But overall, Spellbook of the Lost and Found is full of creativity, beautiful writing, and magic. It really stands out to me in the sea of YA books and I’d recommend it if you’re looking for something distinctive and interesting.

 

Giveaway

a Rafflecopter giveaway

Enter for a chance to be one (1) of three (3) winners to receive a hardcover copy of Spellbook of the Lost and Found by Moïra Fowley-Doyle. (ARV: $17.99 each).
 
NO PURCHASE NECESSARY. Enter between 12:00 AM Eastern Time on August 7, 2017 and 12:00 AM on August 28, 2017.  Open to residents of the fifty United States and the District of Columbia who are 13 and older. Winners will be selected at random on or about August 30, 2017. Odds of winning depend on number of eligible entries received. Void where prohibited or restricted by law.
 

About the author

 

Moïra Fowley-DoyleMoïra Fowley-Doyle is half-French, half-Irish and lives in Dublin with her husband, their young daughters, and their old cat. Moïra’s French half likes red wine and dark books in which everybody dies. Her Irish half likes tea and happy endings. Moïra started a PhD on vampires in young adult fiction before concentrating on writing young adult fiction with no vampires in it whatsoever. She wrote her first novel at the age of eight, when she was told that if she wrote a story about spiders she wouldn’t be afraid of them anymore. Moïra is still afraid of spiders, but has never stopped writing stories. She is the author of The Accident Season and Spellbook of the Lost and Found.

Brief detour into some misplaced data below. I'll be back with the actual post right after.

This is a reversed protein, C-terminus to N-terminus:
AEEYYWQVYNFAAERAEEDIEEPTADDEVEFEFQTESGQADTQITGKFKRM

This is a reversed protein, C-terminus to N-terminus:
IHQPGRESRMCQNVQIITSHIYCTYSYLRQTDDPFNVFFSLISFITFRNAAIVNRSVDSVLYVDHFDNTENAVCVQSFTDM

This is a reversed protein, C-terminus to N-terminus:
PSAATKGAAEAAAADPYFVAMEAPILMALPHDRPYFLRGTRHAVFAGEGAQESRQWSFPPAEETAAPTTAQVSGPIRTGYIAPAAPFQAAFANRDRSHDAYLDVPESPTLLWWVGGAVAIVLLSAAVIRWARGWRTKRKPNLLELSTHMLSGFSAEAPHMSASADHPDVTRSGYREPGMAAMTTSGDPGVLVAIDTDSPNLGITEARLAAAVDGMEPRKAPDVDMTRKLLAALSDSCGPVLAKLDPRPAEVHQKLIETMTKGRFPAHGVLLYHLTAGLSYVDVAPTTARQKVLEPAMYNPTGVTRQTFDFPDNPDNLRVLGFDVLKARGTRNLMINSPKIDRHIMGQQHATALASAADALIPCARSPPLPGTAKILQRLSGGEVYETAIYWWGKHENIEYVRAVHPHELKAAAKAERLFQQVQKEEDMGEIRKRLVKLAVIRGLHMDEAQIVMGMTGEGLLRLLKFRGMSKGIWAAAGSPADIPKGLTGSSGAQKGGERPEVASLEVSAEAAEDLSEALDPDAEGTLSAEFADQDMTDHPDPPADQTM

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Review: Until It Fades by K.A. Tucker

31208654Until It Fades by K.A. Tucker

Published June 27th 2017

Twenty-four-year-old truck stop waitress and single mother Catherine Wright has simple goals: to give her five-year-old daughter a happy life and to never again be the talk of the town in Balsam, Pennsylvania: population two thousand outside of tourist season.

And then one foggy night, on a lonely road back from another failed attempt at a relationship, Catherine saves a man’s life. It isn’t until after the police have arrived that Catherine realizes exactly who it is she has saved: Brett Madden, hockey icon and media darling.

Catherine has already had her fifteen minutes of fame and the last thing she wants is to have her past dragged back into the spotlight, only this time on a national stage. So she hides her identity. It works.

For a time.

But when she finds the man she saved standing on her doorstep, desperate to thank her, all that changes. What begins as an immediate friendship quickly turns into something neither of them expected. Something that Catherine isn’t sure she can handle; something that Catherine is afraid to trust.